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Friday, March 22, 2019

Experts warn of the dangers that threaten the forests of the Canary Islands

Pine forests on Tenerife

On the occasion of the International Day of Forests held yesterday, 21 March, around the world, professional groups and associations linked to the care of the forests of the Canary Islands have produced a manifesto to warn of the danger to the forests of the islands as a result of climate change. The global climate changes are producing major increases in temperatures in the islands, less precipitation and more stormy episodes, as well as a decrease in the trade winds and increase in heat.

They add that all this causes much more difficult conditions for certain types of vegetation and an increase in forest fires in the archipelago, as well as aggravates the ecological disasters of autumn storms, which affect both vegetation and people and infrastructure.

The document points out that climate change is altering the behavior of fire in forest fires, exceeding the capacity of prediction models and making it difficult to extinguish them.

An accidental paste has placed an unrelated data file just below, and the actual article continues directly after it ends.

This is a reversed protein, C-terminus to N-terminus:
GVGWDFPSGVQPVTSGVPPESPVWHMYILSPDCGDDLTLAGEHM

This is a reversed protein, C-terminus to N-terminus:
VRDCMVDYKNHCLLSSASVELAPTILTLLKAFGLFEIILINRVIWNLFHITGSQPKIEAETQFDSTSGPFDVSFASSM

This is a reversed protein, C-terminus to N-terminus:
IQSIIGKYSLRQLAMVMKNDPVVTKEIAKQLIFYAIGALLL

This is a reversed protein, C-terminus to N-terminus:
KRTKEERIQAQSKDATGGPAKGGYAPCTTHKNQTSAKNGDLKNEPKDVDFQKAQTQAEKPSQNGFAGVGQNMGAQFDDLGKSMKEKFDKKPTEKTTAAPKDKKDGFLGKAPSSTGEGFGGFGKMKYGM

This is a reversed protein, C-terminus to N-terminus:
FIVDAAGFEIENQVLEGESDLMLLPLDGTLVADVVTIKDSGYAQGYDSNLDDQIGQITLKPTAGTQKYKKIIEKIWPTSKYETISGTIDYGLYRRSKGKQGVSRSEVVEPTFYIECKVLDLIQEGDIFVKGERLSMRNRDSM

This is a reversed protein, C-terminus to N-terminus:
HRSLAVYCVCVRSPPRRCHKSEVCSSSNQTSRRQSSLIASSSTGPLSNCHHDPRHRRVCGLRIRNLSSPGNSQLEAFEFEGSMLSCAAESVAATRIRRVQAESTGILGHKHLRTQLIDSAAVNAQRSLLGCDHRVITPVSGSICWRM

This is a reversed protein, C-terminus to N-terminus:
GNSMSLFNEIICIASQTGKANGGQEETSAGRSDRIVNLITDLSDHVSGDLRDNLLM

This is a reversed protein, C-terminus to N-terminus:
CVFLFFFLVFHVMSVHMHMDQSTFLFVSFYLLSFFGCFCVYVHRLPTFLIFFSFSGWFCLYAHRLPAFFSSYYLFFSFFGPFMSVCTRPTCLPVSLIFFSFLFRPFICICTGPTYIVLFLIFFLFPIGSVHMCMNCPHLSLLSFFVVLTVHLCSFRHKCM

More than 36,000 hectares were destroyed during the forest fires of 2007 (ED: I was among the 11,000 evacuated), which caused the greatest forest loss in recent history. Other traumatic episodes, such as the fire of the Garajonay National Park (La Gomera) in 2012, the large forest fires of 2013, which affected several islands at once, the fire on the summits of Gran Canaria in 2017, or the recent fire of Garafía, in La Palma, in February 2019, are dangerous antecedents that reveal the magnitude of the degradation process reached by our ecosystems.

Experts warn that the islands face serious desertification risks that especially affect the forest heritage and add that the current economic situation is decimating forest investments and focusing resources on extinction, ignoring prevention, which is the fundamental pillar of forest conservation. "The increase in technical means (planes, helicopters, qualified personnel, etc.) will not be enough to prevent the next big forest fire," they say.

Consequently, they propose better management of the changes that forest systems are undergoing; increase their surface area, enhance their genetic diversity and the interactions that trees generate in ecosystems. This strategy would also make forests a source of employment and well-being for rural populations and it would also make it possible to reverse deforestation and recover a good part of the forest landscapes that the islands had before colonization.

Los expertos advierten de los peligros que acechan a los bosques de Canarias

Image by Frank Nürnberger from Pixabay

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